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Cohabitants need special financial protection if they split

When the recent case of a widowed cohabitee’s rights to her late partner’s pension made the news, I did wonder whether the decision may have an effect on co-habitation law generally.

Rights for cohabitants are limited

Cohabitation does not afford people the same rights in law as married parties.  As the law currently stands, claims for cohabiting couples are limited and couples are generally unaware of these imitations.  Is it time for change?

In the case of an application by Denise Brewster for judicial review (northern Ireland) (2017) UKSC 8, the decision at the supreme court must be seen as a move forward and hopefully this will lead to pension schemes altering their polices to ensure that, upon death, there is protection for the survivor and their children.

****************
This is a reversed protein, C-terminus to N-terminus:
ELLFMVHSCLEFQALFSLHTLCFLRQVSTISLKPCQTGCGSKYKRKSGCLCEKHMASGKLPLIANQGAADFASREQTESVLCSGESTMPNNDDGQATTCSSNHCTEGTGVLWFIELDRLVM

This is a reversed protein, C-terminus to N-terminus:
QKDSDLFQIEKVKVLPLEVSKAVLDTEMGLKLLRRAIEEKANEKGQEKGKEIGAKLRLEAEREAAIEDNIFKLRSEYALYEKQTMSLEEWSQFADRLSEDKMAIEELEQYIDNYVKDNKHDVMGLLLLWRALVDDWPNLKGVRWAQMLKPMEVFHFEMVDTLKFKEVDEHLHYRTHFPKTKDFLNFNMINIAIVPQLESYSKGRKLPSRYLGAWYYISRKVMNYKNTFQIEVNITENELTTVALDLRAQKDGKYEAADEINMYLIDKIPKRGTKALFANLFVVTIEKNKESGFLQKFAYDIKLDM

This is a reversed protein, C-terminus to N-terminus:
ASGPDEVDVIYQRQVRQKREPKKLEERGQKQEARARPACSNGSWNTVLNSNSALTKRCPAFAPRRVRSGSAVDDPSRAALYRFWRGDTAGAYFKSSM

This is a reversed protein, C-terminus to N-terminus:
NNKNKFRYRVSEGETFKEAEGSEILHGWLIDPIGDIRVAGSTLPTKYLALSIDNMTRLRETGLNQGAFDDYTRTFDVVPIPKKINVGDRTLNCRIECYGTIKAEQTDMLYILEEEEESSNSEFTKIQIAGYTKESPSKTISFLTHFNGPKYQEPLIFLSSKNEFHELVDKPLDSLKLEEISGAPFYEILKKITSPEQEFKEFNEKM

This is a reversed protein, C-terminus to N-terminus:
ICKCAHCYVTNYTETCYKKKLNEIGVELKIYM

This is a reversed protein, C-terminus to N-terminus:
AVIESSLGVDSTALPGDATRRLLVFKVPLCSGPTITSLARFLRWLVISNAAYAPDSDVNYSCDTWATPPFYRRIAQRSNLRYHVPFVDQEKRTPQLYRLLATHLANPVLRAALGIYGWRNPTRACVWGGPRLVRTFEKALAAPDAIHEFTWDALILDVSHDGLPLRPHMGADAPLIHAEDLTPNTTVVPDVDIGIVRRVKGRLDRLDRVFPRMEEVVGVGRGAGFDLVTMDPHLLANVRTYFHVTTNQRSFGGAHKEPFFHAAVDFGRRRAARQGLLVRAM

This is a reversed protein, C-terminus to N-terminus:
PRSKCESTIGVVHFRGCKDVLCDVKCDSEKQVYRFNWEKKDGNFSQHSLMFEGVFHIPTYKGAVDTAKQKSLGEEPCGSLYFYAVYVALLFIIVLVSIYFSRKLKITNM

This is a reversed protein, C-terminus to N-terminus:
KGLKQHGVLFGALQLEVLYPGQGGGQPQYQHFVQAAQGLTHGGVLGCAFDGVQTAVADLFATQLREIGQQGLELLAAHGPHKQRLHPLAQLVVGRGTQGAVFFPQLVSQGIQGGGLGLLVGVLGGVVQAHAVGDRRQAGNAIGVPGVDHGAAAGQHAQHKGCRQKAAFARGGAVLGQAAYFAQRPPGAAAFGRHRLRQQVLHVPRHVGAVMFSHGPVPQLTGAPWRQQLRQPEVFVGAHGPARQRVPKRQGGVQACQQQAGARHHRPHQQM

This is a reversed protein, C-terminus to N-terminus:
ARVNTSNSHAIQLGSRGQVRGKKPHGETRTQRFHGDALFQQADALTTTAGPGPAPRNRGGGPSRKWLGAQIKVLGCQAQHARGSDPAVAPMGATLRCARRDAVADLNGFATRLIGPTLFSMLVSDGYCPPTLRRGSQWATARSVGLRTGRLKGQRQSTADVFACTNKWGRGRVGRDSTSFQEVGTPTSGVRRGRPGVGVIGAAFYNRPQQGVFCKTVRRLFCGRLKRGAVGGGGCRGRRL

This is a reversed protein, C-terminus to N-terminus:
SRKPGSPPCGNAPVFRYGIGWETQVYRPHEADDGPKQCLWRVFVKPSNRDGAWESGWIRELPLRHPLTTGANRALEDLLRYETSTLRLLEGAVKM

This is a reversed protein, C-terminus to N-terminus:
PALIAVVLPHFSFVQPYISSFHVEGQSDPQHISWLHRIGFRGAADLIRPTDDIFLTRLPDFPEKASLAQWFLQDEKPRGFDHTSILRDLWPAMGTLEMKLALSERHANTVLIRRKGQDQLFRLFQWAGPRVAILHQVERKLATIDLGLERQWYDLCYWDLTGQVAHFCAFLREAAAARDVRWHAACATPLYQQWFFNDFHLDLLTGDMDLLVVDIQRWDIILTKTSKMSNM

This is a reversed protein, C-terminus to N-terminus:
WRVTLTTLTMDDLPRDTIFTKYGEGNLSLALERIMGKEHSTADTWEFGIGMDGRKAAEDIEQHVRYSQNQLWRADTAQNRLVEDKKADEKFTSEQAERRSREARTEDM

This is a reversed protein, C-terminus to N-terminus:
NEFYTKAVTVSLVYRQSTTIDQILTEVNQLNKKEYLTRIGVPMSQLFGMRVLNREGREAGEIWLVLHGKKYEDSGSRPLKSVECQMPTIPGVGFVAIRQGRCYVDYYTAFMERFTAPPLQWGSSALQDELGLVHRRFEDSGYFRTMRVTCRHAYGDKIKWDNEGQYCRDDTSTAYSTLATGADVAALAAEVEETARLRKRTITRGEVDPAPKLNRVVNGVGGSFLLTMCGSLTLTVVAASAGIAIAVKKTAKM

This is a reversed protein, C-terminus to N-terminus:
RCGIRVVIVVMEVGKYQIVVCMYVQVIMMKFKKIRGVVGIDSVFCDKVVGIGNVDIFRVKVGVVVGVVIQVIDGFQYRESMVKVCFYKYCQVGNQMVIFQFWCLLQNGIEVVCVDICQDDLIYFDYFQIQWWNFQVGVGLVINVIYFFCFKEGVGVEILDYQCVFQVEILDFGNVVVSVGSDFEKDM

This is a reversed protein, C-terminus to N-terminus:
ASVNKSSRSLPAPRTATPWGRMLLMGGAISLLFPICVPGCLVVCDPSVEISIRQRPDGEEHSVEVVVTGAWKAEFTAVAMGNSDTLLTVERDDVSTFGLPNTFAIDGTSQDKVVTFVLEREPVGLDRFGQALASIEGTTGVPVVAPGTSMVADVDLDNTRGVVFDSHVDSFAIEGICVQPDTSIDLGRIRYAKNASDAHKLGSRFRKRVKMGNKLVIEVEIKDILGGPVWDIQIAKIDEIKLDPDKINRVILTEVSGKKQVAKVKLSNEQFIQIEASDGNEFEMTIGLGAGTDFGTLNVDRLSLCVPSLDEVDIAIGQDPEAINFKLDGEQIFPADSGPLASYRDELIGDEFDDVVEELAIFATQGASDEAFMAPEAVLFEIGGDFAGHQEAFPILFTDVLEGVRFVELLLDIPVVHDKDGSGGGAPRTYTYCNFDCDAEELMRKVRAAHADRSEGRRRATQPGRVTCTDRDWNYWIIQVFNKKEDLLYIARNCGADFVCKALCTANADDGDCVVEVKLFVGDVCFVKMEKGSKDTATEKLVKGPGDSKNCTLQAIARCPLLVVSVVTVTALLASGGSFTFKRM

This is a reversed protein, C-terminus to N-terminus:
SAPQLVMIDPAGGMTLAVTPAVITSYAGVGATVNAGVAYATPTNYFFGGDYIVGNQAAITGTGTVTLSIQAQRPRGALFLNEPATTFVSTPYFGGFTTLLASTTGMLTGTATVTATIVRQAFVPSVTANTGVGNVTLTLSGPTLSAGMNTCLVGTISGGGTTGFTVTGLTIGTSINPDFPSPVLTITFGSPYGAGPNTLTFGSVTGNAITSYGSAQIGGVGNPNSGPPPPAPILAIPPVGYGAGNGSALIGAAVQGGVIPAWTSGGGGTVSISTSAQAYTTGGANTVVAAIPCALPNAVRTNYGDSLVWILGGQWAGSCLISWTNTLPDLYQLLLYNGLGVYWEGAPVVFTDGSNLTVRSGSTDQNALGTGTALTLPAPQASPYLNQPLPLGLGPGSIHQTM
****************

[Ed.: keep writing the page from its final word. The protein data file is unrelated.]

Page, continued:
Cohabitants should plan for their future

Perhaps it’s time for the government to move more proactively in updating co-habitation laws for separating couples and families?

In the meantime, I come across many people who believe that their position is protected and that they are entitled to a settlement. This is simply not the case under current co-habitation laws.

Contrary to (still) popular belief, there is no such thing as a common law wife or husband. No one is entitled to make a claim simply because they have lived with their partner for a length of time. 

Co-habitation agreements can help

So how can cohabiting couples protect themselves if they split up?  A co-habitation agreement will go some way to resolving this and these can be drawn up cost-effectively through mediation, where both parties agree what they would like to happen in the event of their separation.

To find out more, call Sara Scanlon at our Halifax office on 01422 339637 or contact our Family and Mediation teams in Brighouse (01484 710571) or Huddersfield (01484 483800).

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